The research team led by Anne Beaudreau, a professor at the UAF College of Fisheries and Ocean Sciences, found that the overall number of fishermen with multiple fishing permits declined from 30 percent of permit holders in 1988 to 20 percent in 2014. That data prompted Beaudreau to ask, “…as Alaska fisheries become more specialized, how resilient will fishing communities be to future change?”
The researchers are part of a National Center for Ecological Analysis and Synthesis working group funded by the Exxon Valdez Oil Spill Trustee Council, Prince William Sound Herring Research and Monitoring Program, and Gulf Watch Alaska.
Previous studies of Alaska fisheries found that harvesters, vessels and communities with broader access to more species or permit types tend to have more stable incomes due to diversification. Researchers said this reduced diversity may be caused by several barriers such as a limit on the number of fishing permits allowed in many fisheries, including halibut and sablefish. Additional obstacles to diversification may be socioeconomic, as permit prices and equipment costs rose significantly since the 1970s.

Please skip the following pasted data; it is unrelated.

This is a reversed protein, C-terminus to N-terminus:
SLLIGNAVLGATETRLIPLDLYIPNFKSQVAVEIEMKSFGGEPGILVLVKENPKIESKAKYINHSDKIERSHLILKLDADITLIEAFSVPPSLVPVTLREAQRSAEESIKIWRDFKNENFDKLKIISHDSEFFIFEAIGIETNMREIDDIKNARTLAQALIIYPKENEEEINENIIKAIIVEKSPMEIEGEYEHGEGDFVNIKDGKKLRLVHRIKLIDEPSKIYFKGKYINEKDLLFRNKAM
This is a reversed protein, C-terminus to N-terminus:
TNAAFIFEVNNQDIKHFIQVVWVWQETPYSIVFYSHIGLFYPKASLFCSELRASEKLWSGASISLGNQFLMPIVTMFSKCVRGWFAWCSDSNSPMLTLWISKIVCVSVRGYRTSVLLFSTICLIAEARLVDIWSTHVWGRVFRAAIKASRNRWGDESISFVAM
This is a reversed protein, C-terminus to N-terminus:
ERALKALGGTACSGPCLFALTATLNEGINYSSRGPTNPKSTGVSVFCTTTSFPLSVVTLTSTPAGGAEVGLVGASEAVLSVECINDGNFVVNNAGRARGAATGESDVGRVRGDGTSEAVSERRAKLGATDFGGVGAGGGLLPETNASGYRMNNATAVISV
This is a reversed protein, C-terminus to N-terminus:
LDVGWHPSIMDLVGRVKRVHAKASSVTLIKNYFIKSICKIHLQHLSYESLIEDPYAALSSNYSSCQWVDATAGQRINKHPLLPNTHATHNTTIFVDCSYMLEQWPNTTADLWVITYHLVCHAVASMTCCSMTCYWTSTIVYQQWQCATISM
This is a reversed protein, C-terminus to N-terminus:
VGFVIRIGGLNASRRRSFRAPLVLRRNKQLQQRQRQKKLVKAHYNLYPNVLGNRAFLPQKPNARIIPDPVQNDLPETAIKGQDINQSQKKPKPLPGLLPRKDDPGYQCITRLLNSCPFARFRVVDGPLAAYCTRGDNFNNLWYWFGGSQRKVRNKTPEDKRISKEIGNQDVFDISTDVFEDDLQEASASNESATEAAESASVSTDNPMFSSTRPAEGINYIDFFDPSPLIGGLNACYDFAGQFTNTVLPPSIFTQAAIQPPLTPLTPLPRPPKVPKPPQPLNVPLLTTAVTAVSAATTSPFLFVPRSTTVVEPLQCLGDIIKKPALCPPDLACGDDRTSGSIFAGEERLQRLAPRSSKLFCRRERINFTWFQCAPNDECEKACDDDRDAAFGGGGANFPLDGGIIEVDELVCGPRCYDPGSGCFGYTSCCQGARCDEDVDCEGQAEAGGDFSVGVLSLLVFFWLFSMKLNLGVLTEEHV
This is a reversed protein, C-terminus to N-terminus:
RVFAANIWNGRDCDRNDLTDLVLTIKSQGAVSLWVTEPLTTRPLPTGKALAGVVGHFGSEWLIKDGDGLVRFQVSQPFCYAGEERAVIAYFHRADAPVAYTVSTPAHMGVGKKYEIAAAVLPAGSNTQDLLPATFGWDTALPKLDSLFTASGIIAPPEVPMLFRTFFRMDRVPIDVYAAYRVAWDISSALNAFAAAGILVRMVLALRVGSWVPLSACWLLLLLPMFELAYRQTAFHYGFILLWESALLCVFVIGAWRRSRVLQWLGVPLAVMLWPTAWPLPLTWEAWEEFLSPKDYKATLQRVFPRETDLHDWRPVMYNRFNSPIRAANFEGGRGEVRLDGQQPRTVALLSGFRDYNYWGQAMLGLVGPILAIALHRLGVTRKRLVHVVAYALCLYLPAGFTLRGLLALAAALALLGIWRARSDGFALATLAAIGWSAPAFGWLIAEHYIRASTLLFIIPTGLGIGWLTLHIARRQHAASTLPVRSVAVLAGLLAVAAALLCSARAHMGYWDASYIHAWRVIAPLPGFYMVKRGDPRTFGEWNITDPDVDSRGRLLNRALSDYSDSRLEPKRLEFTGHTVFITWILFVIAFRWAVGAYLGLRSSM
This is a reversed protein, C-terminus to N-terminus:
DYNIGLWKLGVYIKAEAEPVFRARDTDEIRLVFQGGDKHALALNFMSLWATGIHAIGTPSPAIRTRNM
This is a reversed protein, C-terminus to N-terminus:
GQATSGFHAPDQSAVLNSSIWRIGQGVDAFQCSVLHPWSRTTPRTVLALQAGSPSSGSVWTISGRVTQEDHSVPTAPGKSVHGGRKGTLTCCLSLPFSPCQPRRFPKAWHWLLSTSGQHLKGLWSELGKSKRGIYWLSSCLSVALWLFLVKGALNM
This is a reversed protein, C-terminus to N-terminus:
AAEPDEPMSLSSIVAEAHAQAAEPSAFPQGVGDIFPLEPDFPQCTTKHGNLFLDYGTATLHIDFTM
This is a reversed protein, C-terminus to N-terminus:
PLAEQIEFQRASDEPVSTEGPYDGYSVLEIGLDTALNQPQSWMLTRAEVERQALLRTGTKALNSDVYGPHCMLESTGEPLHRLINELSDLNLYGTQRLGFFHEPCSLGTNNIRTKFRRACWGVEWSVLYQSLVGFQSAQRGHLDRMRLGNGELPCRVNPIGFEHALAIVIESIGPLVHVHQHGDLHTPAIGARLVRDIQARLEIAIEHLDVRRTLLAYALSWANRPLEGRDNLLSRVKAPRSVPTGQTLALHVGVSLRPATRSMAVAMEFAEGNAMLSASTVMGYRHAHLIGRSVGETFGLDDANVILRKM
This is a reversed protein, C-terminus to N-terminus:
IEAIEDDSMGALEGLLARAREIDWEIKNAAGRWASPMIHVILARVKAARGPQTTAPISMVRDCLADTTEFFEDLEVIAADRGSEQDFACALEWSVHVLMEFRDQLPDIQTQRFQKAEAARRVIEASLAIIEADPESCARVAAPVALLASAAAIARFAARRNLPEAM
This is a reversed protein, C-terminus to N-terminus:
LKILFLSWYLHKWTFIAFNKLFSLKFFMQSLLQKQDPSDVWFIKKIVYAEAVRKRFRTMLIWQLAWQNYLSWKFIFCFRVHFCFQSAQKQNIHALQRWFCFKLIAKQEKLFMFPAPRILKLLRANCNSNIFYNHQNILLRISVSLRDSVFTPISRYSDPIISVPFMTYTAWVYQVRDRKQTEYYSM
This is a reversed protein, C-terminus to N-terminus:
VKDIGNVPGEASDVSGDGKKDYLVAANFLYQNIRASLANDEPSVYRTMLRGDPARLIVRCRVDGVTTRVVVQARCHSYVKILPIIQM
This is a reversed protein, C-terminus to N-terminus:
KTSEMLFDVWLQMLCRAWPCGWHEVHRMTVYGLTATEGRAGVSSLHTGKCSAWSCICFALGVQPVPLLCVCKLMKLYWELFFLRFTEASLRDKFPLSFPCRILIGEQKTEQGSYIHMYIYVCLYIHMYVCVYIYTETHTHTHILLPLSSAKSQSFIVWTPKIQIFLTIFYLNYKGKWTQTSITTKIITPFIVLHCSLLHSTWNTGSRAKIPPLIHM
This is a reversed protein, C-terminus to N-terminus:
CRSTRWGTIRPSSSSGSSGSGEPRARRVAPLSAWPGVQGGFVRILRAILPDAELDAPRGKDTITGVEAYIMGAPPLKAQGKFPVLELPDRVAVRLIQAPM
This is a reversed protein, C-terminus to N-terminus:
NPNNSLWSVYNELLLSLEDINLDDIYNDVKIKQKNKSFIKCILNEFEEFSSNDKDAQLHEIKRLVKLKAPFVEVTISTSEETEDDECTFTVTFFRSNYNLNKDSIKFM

Researchers were also interested in how fishery participation and fishing portfolio diversity responded to biomass declines, management changed, fluctuations in prices and the Exxon Valdez oil spill.
According to Beaudreau, salmon have become an increasingly important part of fishing portfolios statewide. While harvesters have become less diverse in the permits they hold, many continue to participate and specialize in salmon fisheries.